Pope Francis once again proves himself to be a powerful pro-life voice with his latest apostolic exhortation, Amoris Laetitia, Latin for the “Joy of Love.”
Showing that he has his hand firmly planted on the pulse of the world, the Pontiff boldly writes against the poison pills of our age: euthanasia and assisted suicide.
The Holy Father states,
“Euthanasia and assisted suicide are serious threats to families worldwide…The Church, while firmly opposing these practices, feels the need to assist families who take care of their elderly and infirm members.”
This is perhaps one of the greatest beauties of Pope Francis’ writings—he not only identifies problems, but he proposes merciful solutions.
At a time when groups such as the deceptively named “Compassion & Choices” are trying to legalize assisted suicide throughout the United States, Pope Francis comes along with not only a strong condemnation of the desperate practice, but also a challenge to provide greater love and support to older people and people dealing with disability and serious illness.
Also, just about every broadcast news report I heard made mention of the fact that, in the Joy of Love, Pope Francis does not change Catholic Church teaching on abortion. There is no need to do that, because the timeless teaching is good and right and filled with hope.
The Pope does not mince words when speaking about the taking of an innocent life in a mother’s womb:
“Here I feel it is urgent to state that, if the family is the sanctuary of life, the place where life is conceived and cared for, it is a horrendous contradiction when it becomes a place where life is rejected and destroyed.”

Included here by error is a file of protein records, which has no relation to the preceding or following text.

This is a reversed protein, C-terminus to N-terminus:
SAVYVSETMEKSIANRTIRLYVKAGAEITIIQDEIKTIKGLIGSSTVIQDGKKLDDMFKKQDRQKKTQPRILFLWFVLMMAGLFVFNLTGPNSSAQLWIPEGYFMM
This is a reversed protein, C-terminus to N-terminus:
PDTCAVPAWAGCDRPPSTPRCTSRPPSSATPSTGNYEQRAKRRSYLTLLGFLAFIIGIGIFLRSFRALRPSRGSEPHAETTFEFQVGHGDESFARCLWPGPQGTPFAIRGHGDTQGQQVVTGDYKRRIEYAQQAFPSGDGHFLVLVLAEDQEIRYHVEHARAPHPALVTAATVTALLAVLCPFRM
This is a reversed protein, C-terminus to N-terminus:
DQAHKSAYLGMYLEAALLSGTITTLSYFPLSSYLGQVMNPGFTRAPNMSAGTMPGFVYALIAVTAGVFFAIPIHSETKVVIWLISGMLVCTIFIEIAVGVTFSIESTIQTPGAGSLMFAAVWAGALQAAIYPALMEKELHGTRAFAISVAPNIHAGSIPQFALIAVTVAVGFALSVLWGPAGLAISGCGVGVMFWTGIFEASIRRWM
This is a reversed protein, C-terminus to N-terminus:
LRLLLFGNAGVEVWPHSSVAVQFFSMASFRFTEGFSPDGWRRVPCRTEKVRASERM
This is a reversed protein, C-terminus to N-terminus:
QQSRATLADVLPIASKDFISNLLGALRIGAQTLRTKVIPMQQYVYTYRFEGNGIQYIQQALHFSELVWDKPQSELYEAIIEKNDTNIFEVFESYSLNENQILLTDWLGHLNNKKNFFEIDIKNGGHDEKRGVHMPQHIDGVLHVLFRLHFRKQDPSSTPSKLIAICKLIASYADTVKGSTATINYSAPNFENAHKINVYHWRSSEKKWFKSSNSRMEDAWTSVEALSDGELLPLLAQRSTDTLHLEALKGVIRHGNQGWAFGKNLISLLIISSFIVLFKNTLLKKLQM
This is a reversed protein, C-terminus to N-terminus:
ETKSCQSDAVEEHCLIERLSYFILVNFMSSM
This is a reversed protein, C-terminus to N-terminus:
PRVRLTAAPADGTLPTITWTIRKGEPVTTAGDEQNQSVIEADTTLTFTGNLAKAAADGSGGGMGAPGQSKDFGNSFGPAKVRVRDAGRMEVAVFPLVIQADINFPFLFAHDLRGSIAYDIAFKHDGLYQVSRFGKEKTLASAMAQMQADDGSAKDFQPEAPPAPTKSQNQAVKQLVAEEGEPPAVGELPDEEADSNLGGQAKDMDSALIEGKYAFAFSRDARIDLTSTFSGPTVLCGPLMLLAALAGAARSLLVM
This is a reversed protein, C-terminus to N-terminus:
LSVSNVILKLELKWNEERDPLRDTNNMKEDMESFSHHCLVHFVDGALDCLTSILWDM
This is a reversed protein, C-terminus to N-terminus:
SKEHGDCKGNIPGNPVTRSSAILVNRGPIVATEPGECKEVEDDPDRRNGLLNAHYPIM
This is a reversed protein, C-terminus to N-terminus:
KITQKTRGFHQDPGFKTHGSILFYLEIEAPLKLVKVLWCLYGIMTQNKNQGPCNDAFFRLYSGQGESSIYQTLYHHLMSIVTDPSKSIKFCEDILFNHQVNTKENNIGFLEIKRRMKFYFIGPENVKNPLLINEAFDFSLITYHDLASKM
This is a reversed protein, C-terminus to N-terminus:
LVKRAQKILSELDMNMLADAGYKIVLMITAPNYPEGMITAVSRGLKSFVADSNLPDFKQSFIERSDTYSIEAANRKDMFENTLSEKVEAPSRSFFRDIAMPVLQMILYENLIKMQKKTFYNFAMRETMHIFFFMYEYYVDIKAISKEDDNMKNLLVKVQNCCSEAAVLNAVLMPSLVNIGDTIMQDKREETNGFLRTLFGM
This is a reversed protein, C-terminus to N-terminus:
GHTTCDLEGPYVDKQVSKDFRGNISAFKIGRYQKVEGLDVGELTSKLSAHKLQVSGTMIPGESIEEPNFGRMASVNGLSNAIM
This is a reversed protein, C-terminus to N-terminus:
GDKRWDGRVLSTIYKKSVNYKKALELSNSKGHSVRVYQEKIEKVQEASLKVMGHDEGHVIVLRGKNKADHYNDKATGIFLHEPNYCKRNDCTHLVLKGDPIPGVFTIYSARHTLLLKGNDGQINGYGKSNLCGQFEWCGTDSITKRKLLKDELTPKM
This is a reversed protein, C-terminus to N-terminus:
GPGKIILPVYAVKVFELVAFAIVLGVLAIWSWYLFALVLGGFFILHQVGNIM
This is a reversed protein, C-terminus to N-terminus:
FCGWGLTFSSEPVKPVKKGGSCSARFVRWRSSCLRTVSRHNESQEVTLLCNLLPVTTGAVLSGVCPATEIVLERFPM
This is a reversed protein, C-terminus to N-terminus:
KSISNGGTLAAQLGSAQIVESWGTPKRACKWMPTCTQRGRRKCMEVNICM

He also swiftly counters the tiresome argument raised by abortion proponents that abortion should be tolerated—even (gasp)celebrated —because a “woman has the right to do what she wants with her own body.”
The Holy Father deftly writes,
“So great is the value of a human life and so inalienable the right to life of an innocent child growing in the mother’s womb, that no alleged right to one’s own body can justify a decision to terminate that life, which is an end in itself and which can never be considered the ‘property’ of another human being.”
Pope Francis sees the family as the greatest defense against the culture of death, which includes the despairing campaigns for unlimited abortion, euthanasia, and doctor-prescribed suicide. He writes, “The family protects human life in all its stages, including its last.”
Pope Francis may be one of the most popular pro-lifers on the planet. His latest writing attests to his conviction that human life is sacred and the rights of the human being should not be trampled upon.
That he backs up his beliefs with hope-filled words for the elderly, heart-felt caresses for people with disabilities, and heavenly kisses for babies demonstrates the winsome way the pro-life message can be delivered to a 21st century audience hungry for the truth.